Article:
It’s May, and that means students all over the world are graduating from university programs. The transition from academia to the ‘real world’ can be very challenging for many young individuals today. This is especially true for actors and musicians. While university life frequently provides young performing artists with structure and creative outlets, the real world is a much more complicated and messy place. New college graduates today may also find themselves saddled with crippling debt and a profound sense of confusion about their place in society. Some social scientists now refer to this stage in a person’s life as a ‘quarter-life crisis‘. I’m here to tell you that this is completely normal. In this blog post, I will provide some advice and tips for navigating this often turbulent time in a young person’s life. Although my advice is somewhat catered to music and theatre performers, the majority of it applies to ALL new college graduates. I sincerely hope it helps.
1. Be flexible and open to trying new things. As stated above, the real world is very complicated and very messy. There is a good chance you will be thrown many curve balls while pursuing your dreams. The best way to deal with these obstacles is to keep your overall goal(s) in sight while being flexible about the road you take to get there. This may mean veering off your ‘path’ for a while. Don’t be alarmed: this is OK. In fact, experimenting with a different career path– or even a new hobby– can be a very eye-opening experience. You may discover that you don’t like the new path you’ve chosen, and that is completely fine. You can always return to your old one, and you may even find a renewed sense of belonging in doing so. To quote Stephen Sondheim’s Into the Woods, “Just remembering you had an and when you’re back to or… makes the or seem more than it did before.” In contrast, you may absolutely love your new path. If that is the case, consider ways in which you might combine your new skills with your old ones in order to forge a wholly original path forward in life. L’chaim!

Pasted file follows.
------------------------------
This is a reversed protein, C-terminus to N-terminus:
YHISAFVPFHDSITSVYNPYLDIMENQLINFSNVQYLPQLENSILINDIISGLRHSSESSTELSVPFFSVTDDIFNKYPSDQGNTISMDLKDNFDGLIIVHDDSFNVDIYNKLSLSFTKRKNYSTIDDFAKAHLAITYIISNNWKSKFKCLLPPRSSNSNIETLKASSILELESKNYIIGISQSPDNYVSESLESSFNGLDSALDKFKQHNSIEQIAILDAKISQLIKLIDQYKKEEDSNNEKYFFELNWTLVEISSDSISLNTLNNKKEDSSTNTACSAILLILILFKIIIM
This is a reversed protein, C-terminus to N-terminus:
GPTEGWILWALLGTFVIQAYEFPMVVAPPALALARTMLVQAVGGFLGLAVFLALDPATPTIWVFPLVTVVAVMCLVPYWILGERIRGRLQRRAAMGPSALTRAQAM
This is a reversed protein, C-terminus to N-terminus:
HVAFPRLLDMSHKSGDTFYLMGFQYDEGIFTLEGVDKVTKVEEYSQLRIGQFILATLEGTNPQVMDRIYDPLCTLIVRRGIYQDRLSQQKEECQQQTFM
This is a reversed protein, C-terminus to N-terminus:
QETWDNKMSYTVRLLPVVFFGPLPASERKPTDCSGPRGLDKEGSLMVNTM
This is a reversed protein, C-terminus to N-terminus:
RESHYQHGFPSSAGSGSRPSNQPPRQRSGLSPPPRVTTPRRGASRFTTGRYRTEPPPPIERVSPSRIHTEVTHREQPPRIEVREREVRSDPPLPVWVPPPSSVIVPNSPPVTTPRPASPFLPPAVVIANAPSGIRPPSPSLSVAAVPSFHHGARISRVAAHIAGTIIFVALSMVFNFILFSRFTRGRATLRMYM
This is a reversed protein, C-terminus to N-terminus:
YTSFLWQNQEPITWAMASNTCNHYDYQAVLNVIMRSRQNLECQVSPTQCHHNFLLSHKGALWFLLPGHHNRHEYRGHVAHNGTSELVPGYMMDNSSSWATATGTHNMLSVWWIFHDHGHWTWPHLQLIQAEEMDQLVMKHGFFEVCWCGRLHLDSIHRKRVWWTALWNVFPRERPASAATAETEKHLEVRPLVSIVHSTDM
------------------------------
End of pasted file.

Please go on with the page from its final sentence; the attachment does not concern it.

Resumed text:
2. Don’t compare yourself to others. One of the biggest mistakes that 20-somethings make is comparing their achievements to those of their peers. This is especially easy to do in today’s social media age where individuals frequently boast about every little life achievement on Facebook, Twitter, etc. The truth is, we all move through life at different speeds. Some of us grow up slowly, and others take leaps and bounds. The success of other people does NOT equal your failure. Your big break may still be a decade away, and you may have a lot more work to do in order to get there. Learn to accept that fact, and figure out what you can do to help achieve your goals. In the mean time, also keep in mind that social media rarely provides accurate insights into the lives of others. You know that person who is always bragging about how great his or her life is on Facebook? Well, things probably aren’t quite as sunny and chipper as they appear (why do you think they feel the need to brag so much?). Social media allows us to frame our lives in any way we want, and some individuals choose to present an idyllic fantasy world that is completely detached from their own reality. Harsh, but true.